In the early days of the industry video games were two-dimensional, had two colors, and were controlled by a single input device. While retro games are making a comeback, the fact remains that over the years the complexity of games has increased exponentially from 2D, to 3D, and now to VR. Where before it was fine for games to make beeps and blips, today’s immersive games are expected to have award winning scores.
Where before games could be made with just a handful of programmers, today it requires programmers, concept artists, character and environment artists, animators and riggers, visual effects people, sound engineers, composers, and more. Today, making a game like Chronicles of Elyria is expensive.
This is ultimately what led to publishers coming onto the scene. The publishing model is fairly straight forward. A developer submits a proposal to a publisher. If the publisher likes the idea they pay for the development of the game as an advance against royalties. That is, if the game succeeds, the publisher recoups their loss first and the developer only sees a profit once the revenue goes beyond what it cost them to make the game.
Unfortunately, many games aren’t successful. For every game you see on store shelves there’s a handful that didn’t make it to that point in production, or simply didn’t sell as well as the publisher would have liked. When that happens, the publisher suffers a loss. This is the main reason many publishers stick to a formula they know is likely to succeed.
The crowdfunding model is different. With crowdfunding, the approval phase and the funding phase are combined. Instead of submitting a proposal to a review board or committee we submit it directly to the players via a platform such as Kickstarter. Here, the players decide if they want to green-light the project by ensuring the project reaches the minimum amount of funding needed to complete it.
So really, the primary differences between the publishing model and the crowdfunding model are who absorbs the risk and who gets to decide whether innovation occurs. The answer is the same for both. It’s the backers.
Funding Fatigue & Other Challenges
When publishers see only a small handful of games succeeding, they double down on the ones that do, and write off those that don't as a cost of doing business. That, and they begin to shy away from taking risks in favor of doing things they know will generate a steady stream of revenue.
When crowdfunding fails, the backers have no way to recoup their losses, no way to amortize it over several projects, and are left feeling robbed and cheated. We’re seeing more and more of this as backers are starting to experience the same win-loss ratio as publishers do. This is what some people are referring to as funding fatigue.
The truth is, there's nothing wrong with that. It's expected. But it also means that players begin to naturally adjust their behavior just as publishers did. Instead of embracing each exciting idea that comes along, players start saying things like “This idea is too bold. It’ll never succeed,” or “this company doesn’t have any celebrities leading the project, so they must not be good enough to pull it off.” The sentiments are logical knee-jerk reactions to seeing a project fail and not wanting to get burned again.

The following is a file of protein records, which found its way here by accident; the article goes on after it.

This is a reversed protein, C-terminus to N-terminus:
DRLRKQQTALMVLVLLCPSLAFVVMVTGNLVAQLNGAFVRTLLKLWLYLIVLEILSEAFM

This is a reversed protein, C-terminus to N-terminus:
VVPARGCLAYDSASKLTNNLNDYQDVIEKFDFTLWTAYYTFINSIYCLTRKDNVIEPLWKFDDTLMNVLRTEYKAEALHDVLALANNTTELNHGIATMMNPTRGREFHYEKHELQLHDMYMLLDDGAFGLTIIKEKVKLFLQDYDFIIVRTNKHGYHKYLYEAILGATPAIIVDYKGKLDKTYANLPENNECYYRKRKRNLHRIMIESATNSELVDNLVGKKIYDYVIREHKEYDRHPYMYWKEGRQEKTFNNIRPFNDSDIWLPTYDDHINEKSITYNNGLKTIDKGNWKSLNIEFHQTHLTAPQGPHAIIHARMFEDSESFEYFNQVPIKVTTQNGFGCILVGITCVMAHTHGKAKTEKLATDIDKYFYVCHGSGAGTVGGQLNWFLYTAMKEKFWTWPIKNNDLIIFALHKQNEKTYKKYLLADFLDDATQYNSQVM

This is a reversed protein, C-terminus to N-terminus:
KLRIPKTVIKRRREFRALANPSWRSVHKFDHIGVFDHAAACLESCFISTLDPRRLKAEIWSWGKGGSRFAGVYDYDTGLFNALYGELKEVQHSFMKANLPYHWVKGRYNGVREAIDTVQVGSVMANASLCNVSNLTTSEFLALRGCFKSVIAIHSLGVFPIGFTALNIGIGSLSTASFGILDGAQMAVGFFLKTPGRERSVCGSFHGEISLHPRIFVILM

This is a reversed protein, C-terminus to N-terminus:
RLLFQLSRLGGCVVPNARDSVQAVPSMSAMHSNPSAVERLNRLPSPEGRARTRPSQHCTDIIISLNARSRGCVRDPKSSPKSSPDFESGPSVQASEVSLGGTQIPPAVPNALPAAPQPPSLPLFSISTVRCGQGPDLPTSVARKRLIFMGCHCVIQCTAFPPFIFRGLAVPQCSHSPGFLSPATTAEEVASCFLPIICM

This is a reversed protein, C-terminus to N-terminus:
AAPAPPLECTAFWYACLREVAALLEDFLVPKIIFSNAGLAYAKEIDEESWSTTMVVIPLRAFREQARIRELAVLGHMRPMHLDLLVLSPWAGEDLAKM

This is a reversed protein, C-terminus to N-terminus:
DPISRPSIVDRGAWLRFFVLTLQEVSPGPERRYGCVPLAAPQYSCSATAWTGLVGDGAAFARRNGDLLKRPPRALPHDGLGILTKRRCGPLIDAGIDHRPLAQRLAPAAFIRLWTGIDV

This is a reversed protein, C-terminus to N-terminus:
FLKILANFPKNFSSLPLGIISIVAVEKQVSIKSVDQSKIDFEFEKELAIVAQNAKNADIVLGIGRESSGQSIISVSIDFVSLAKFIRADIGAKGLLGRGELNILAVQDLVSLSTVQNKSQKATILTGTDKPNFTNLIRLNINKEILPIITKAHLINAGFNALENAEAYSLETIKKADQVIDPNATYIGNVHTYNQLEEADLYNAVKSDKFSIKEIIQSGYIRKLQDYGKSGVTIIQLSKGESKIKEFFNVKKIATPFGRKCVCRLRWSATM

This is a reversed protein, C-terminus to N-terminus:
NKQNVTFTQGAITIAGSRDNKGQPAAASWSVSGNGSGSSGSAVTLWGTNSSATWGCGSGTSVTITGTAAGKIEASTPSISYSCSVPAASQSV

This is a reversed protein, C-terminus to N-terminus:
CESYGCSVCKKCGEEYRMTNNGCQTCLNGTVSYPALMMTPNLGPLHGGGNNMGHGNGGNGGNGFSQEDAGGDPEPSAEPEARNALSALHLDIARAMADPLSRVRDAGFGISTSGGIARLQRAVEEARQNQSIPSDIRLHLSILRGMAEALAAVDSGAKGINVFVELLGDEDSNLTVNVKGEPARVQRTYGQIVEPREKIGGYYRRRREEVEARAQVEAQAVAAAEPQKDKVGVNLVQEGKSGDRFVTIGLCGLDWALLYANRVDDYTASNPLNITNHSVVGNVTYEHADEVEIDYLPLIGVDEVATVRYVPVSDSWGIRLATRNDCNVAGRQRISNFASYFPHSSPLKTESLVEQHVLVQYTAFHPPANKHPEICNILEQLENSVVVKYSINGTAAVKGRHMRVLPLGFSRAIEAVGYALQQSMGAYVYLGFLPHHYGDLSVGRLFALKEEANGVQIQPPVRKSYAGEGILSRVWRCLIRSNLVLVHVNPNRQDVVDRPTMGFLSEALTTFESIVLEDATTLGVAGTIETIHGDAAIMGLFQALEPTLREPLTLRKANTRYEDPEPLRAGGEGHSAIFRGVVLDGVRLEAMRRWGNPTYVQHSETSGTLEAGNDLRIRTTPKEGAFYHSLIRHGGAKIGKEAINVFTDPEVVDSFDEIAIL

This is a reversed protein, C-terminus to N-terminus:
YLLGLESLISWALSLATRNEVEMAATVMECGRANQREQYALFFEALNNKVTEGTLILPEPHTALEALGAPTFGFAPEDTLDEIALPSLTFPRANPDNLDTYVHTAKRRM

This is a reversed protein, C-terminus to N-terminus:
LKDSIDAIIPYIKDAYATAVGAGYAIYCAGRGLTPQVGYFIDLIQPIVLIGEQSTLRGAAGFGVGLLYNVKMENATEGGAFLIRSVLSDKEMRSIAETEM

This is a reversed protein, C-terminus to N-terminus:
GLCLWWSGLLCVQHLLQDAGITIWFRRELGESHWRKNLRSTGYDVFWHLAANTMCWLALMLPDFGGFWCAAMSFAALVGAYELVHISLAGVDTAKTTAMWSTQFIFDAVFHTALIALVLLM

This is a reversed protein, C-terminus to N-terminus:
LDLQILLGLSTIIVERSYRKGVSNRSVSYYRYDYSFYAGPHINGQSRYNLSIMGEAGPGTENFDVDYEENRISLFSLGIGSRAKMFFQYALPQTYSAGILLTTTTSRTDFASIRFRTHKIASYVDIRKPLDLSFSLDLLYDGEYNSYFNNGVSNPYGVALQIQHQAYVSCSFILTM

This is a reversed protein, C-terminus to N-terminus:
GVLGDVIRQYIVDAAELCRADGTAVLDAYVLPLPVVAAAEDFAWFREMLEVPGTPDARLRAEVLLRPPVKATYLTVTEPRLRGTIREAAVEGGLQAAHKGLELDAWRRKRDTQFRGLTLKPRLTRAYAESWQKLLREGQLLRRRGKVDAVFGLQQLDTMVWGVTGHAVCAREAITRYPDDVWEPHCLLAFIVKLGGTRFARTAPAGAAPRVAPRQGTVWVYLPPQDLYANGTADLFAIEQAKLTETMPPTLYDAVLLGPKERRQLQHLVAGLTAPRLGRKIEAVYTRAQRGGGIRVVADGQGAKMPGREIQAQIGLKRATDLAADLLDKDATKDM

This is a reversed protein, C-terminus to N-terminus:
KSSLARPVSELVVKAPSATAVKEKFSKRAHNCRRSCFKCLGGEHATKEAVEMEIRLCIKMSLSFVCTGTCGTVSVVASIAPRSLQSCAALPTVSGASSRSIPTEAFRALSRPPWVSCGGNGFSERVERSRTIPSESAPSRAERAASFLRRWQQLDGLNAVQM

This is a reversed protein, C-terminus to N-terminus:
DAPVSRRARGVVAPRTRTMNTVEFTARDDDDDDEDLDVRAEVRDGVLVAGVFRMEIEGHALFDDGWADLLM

The problem with these statements is that while they’re the same things that publishers say, they’re often unsubstantiated. Publishers have an army of engineers and other resources at their disposal to help them make a calculated decision about the risk vs. reward of backing a project. Backers generally have no such advocates. There’s no investors or brokers sitting with them telling them whether a game project is likely to succeed or not. This all serves to create a fairly complex problem. Players want (and deserve) the ability to identify the projects they want made, but often lack the information necessary to determine which projects are worth backing, and which have a high chance of success.
How do we solve this problem? Transparency. Just as we provide design treatments, pitches, proposals, and planning documents to the publishers, it’s the developer’s job to be transparent with the backers.
Transparency builds confidence and makes supporting the project safer for backers.
That's the main reason we've continued to put out screenshots, videos, and most recently a playable demo of our combat system. That's also the reason why at only a pre-production stage we showed up at PAX East 2016 and introduced ourselves to everyone. And people loved what we showed.
There’s nothing wrong with backers asking for more information. If you’re going to be putting money into something risky, it’s fair to ask to see something that indicates the developers have thought through things carefully. The only thing to be cautious of is that generally there’s an NDA between developers and their publisher or investors that protects their research and development. With crowdfunding no such document exists. So backers shouldn’t expect to see technical design documents that could potentially contain patentable information, or inside information about ongoing business deals. But aside from that, we believe it’s fair to ask the hard questions.
As for us, as we continue with our Kickstarter we’ll provide the external documentation to show we’ve got a plan. We want backers to know that we’re treating them with the same respect and transparency as we would anyone providing us seed capital. That, and a whole bunch of images, videos, and design journals to keep the excitement steady for the community of gamers who want to see innovation happen.